If you don’t wear it, it won’t work

by Dale & Joyce Kramer

A life jacket. It is so small and compact compared to a person. Ever wonder what makes it keep you afloat?  Well, this is because of the law of buoyancy. This means that a body displaces water, which in turn pushes back and creates the ability to float. When an object displaces enough water to equal its weight, it will float, like boats do. When you are in water, you feel light. Your body has displaced water, which is pushing back and creating buoyancy.

A life jacket is filled with a very light material. It helps keep you afloat because it only has to displace about one cubic foot of water to keep your head up.

Another good thing about a life jacket is that it helps your body retain heat in that all important core area. When your core is warm, the blood is heated when circulating there. Thus, it can go to your arms and legs and help keep them warm, too.

Life jackets should be worn at all times because they won’t work if you don’t wear them. However, if for some reason you don’t want to wear one, PLEASE make sure that the children on board do. It takes an adult 60 seconds to drown, but only 20 seconds for a child.

Also, when selecting a jacket, read the label. Make sure it is U.S. Coast Guard approved.

It is important to get a life jacket that fits you properly. Too big and you can slip out of it. Also, don’t alter it to make it fit.

Most adults need an extra seven to twelve pounds of buoyancy to keep their heads above water. A life jacket gives you that extra boost until help comes. However, a person’s weight isn’t the only factor. Lung size, clothing and water conditions are also important.

Next, become comfortable with your life jacket. Try it on to see if it fits comfortably and is snug. Test it in shallow water to get the feel of it. Just relax your body and let your head tilt back to make sure that your vest keeps your chin above water and you can breathe easily.

Also, you need to select a jacket that is made for the activity you are doing, like skiing or tubing. There are several different types, styled for the use they are intended.

Type one is the offshore style. This is best for open, rough or remote water where rescue may be slow in coming. This style floats you best. It turns most unconscious wearers face up in the water and the bright orange is a highly visible color. It also fits most children and adults. However, a disadvantage is that it is bulky and uncomfortable to wear.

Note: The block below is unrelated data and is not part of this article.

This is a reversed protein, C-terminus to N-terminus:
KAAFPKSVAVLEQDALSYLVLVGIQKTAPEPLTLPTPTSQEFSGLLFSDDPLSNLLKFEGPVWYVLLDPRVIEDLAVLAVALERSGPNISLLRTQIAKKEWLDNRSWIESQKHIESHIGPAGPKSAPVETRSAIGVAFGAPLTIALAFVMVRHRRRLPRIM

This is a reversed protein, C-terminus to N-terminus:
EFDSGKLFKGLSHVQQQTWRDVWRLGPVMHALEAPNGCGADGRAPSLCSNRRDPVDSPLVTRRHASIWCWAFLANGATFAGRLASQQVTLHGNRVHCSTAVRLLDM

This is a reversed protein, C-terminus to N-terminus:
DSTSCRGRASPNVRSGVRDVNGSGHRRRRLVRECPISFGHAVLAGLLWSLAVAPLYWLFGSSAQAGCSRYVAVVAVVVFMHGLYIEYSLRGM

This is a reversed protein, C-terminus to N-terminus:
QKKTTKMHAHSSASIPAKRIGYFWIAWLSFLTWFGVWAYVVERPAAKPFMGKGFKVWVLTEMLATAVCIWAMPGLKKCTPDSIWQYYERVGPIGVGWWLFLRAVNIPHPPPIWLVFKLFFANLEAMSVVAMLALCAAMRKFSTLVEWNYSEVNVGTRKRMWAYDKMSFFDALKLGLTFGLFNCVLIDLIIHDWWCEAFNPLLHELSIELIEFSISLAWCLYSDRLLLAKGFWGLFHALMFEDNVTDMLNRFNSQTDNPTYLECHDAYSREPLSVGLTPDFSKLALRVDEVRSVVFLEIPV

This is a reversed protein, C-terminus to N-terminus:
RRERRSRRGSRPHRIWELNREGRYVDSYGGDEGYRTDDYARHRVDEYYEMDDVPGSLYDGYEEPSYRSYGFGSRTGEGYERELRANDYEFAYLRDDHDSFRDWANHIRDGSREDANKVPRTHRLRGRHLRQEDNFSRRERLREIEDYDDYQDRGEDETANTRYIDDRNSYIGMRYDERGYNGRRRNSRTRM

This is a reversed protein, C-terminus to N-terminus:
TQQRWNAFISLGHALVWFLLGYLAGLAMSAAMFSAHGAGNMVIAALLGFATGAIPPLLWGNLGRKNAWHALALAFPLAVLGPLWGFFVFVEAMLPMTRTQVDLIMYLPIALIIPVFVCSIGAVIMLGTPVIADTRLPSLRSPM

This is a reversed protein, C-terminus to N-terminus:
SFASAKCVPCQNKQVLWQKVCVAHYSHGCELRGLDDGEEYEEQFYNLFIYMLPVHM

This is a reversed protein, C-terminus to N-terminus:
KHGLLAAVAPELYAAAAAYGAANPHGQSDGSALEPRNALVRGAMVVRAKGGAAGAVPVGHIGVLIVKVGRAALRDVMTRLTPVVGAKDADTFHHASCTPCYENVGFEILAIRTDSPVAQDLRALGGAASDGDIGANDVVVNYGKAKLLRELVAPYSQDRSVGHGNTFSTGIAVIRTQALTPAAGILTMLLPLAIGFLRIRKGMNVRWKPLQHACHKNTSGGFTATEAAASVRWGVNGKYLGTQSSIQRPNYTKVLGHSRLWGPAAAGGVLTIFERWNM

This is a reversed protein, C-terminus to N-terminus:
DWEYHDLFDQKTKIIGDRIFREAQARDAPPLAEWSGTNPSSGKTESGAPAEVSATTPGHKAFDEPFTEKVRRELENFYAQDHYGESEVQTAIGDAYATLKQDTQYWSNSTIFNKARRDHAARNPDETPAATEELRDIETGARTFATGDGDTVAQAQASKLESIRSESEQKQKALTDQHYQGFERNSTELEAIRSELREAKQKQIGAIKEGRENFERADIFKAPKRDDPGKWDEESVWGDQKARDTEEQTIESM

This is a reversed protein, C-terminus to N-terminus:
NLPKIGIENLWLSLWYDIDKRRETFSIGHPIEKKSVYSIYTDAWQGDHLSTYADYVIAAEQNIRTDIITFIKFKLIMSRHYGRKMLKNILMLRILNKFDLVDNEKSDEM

Next is the near-shore vest style, which has an attached “pillow” for the support of your head. Called a Mae West by sailors, it is good for calm, inland waters or where there is a good chance for a fast rescue. It is less bulky and more comfortable than the previous mentioned vest. It will turn many unconscious wearers face up in the water. However, it is not good for long hours in rough water.

The third style is mostly a floatation aid. It is good for calm, inland waters where fast rescue is possible. It is most comfortable for long continuous wear on board the boat and they come in a variety of fluorescent colors and designs. This vest affords a lot of freedom of movement for water skiing, small boat sailing and fishing. However, it is not for rough water. Also, the wearer will have to keep his head tilted back to keep from going face down.

There is also many throwable styles of life preservers – the life ring, half ring and floatable cushion. They are for calm, inland water with heavy boat traffic where help is always nearby. They are a good back up to wearable jackets and can be used as seat cushions. They are not for an unconscious person, not for non-swimmers or children and not for many hours in rough water.

Taking proper care of the life jacket is a good investment. Let your life jacket dry thoroughly before putting it away. Stow it in a well ventilated place. Don’t leave your life jacket on board for long periods of time and never dry it on a radiator, heater or any other direct heat source. Don’t put heavy objects on your life jacket or use it for kneeling or a boat fender. They loose their buoyancy when crushed.

Please think of safety when you are out on the rivers and the lake. We do not want you to become a part of any Coast Guard statistic.

Joyce is an officer and Dale is a coxswain in the U. S. Coast Guard Auxiliary, Flotilla 83, Lake Seminole. They can be reached at kramers229@aol.com.

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